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 train of reflections: “I shall be frightened of course. At what? Why, at the danger to which my life is exposed. Well, now, what is really the extent of the danger? In the most sanguinary battle, not one fifth of the combatants are killed or wounded. The chances are, therefore, five to one that I shall not be hurt. The proportion of the slightly and recoverably wounded is to the killed and mortally wounded as five is to one. The chances are, therefore, five to one, that if touched at all, I shall not be mortally wounded. The cannon are the common engines which unnerve men. Now, of the whole number of killed in battle, not more than one in one hundred are killed by cannon.1 A hundred to one, therefore, that those noisy bellowers do not hurt me. The alternative is presented to me to stand my ground in spite of my fears, or to run. Now, in which is the most danger? Why, surely in running; for, as a general rule, of a given number, more men are killed in flight than in fight. While I stand my ground, I am all the time destroying, weakening, and disheartening the enemy, and encouraging my companions in arms. Victory, therefore, is likely to insure my safety. But in running, I may be killed by the very men whom I would have disabled had I stood firm. I weaken our forces, throw the battle upon a reduced number, expose them to increased labors and losses, become then an object of their hatred and contempt, dispirit them and invigorate the foe, not only for this battle, but for all future battles. The regulars show that battles lose their terrors when we become used to them; how am I ever to become used to them by running? If I save my life by it, I increase the danger of being made prisoner a hundred-fold. Fear or no fear, then, I will fight as long as the regulars fight.” Now, in all this, I put love of country, Yankee insolence, and brutality entirely out of the question; for with panic-stricken troops, carrying in their bosoms no antidote for their fears or moral remedy for their natural defects, these considerations are utterly worthless, as has been most lamentably proven in our last great battle. The remedy is found in the foregoing train of reflections. They cannot make brave men of cowards; they cannot prevent fears on the battle-field; but they surely ought to make the coward and the timid fight manfully in spite of their infirmities. Officers should impress them on the minds of their new recruits; and as such men fight well under a general in whom they have confidence, they should always, if practicable, be attached to the brigade, division or corps in whose generals they have the most confidence. Lord Wellington is reported to have said that by nature he was a great coward, but that his pride of character, self-respect, and love of country predominated over his fears. The consequence was, that he became the hero of heroes. I see no reason why every soldier in the confederate army might not become a hero upon the same principle. I am aware of the military dogma that men, to become good soldiers, must first become mere machines. If this be true, then it were better for us (policy aside) to make up our armies of stout, able-bodied negroes, inured to toil, than of their high-minded, chivalrous, but more feeble masters. At the opening of the war, our armies were composed mainly of troops of the latter class — men of science, men of wealth, men of the learned professions, Congressmen, legislators, professors, and students — all accustomed to a life of comparative ease. There was little drilling of them, or time for drilling them, before they were engaged in a series of battles. The conscript laws filled our ranks with men from all grades of society, and of all descriptions of character — in the main, hardworking strong-muscled, able-bodied men, accustomed to hard living and constant fatigue. They have been long in the machine factory, long enough to have every attribute of humanity drilled out of them. Has this class proved themselves to be better soldiers than the other? Have they fought better? Have they gained any more victories? Have they endured any more hardships, and with more patience? Let the advocates of machinery answer these questions. The dogma which I have been considering is not only false, but is in the highest degree mischievous. If scientific war be but a conflict of machines, it necessarily follows that the power which has the greatest number of machines must in the end be victorious. How is it possible for nine millions of population--six, we may say — to bring into the field as many men as can twenty-three millions? And yet we seem to be trying the hopeless experiment. Every body is to be called to arms. In reason's name, I ask, Why? We have plenty of men enrolled to whip all the Yankees in the field at this time, if our men will but fight as they did at the beginning of the war! Did we lose the battle of Mission Ridge from want of men? No, but from derangement of our machinery. And why should that defeat run us all crazy? I see nothing alarming in it. One of the bitter fruits of the dogma in question is that officers who subscribe to it will take no pains to inspire their men with courage, self-confidence, and high-toned patriotism, but will treat them pretty much as they would so many prize-fighters. Away with the false, demoralizing dogma! Soldiers, you are moral agents; do for yourselves, then, what I would do for you, if I could. Nerve yourselves up by your own mental energies to deeds of noble daring and unflinching valor, though your enemy be three to your one. chapter II: My first chapter was addressed to raw recruits. It was not designed to dissipate their fears in battle, for no counsel can do this; but to teach them to be good soldiers in spite of their fears — to show them that if they will consult their own personal safety, they will fight in fear rather than run from fear. I now address the soldiers generally.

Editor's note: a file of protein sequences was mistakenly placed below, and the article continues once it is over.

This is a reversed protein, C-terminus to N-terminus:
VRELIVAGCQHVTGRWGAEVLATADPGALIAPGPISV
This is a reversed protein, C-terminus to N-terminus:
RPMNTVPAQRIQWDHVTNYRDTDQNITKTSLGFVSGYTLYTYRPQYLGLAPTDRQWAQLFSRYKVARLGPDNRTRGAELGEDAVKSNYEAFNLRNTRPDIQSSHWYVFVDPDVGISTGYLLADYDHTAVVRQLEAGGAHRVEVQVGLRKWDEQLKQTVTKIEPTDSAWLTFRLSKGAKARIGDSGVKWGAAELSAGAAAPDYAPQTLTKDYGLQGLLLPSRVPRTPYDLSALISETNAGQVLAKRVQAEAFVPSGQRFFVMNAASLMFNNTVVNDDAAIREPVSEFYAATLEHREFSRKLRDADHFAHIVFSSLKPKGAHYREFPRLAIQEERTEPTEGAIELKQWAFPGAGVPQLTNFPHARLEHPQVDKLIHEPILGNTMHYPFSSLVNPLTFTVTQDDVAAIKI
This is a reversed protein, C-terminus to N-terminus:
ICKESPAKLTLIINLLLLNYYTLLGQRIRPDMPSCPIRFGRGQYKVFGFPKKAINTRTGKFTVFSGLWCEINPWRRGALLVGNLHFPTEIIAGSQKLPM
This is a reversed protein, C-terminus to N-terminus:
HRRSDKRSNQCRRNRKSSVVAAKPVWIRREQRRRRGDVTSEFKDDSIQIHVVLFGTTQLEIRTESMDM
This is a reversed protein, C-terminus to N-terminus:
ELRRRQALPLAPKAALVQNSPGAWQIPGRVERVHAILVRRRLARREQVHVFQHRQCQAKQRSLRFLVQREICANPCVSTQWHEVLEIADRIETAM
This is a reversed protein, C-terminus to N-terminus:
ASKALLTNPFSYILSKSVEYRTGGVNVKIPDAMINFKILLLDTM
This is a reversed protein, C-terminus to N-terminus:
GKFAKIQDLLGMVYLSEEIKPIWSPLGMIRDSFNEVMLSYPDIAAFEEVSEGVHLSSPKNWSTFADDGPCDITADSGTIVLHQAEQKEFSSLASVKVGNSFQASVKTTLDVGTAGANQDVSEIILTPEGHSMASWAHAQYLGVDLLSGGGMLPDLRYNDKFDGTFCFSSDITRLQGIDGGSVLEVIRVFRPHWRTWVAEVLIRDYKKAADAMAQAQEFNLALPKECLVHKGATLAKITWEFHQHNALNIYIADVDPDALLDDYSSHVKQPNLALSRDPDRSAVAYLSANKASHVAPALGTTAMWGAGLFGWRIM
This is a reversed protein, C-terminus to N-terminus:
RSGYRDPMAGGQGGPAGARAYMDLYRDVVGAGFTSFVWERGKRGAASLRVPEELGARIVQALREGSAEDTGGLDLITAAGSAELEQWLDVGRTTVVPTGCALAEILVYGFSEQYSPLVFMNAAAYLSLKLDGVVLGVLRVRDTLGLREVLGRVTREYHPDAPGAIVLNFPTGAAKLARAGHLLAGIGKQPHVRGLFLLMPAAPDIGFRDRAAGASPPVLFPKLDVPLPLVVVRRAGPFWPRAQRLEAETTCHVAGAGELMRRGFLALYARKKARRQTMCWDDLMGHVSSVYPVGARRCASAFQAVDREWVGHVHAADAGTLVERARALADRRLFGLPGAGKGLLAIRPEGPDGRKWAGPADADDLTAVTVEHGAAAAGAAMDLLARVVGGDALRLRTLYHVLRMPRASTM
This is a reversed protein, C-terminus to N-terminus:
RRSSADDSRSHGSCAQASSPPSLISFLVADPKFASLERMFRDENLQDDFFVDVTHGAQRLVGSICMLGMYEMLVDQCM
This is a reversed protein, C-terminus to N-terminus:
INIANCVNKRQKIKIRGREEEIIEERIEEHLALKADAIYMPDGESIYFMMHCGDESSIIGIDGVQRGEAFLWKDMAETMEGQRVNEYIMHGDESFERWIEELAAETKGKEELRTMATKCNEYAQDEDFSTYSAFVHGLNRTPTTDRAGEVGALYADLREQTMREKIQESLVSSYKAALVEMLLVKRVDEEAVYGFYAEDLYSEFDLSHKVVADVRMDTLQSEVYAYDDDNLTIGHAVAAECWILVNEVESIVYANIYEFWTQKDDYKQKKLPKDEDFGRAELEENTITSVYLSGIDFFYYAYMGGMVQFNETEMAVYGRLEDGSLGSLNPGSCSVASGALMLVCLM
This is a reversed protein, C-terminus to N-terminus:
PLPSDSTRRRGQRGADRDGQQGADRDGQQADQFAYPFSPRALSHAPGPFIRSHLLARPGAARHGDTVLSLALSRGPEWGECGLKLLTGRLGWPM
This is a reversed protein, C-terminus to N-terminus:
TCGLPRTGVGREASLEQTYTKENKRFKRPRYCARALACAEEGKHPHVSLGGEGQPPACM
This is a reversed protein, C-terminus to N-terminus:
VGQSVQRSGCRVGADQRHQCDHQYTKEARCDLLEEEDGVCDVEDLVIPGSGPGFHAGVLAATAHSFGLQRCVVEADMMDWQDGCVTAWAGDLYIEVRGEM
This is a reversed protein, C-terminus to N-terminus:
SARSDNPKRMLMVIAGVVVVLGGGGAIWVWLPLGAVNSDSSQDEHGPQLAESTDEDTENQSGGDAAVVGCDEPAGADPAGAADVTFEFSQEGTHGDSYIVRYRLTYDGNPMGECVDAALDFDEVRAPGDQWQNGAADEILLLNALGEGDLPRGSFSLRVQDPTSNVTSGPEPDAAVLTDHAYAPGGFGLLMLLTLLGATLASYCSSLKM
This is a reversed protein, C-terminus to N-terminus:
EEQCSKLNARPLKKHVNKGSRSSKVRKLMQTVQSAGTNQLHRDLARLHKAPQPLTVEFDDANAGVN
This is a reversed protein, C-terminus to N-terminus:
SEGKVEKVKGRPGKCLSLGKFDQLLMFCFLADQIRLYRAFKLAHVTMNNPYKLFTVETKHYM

1 I state this upon the authority of a brigadier-general of many battles, who has turned his attention to this matter on the field.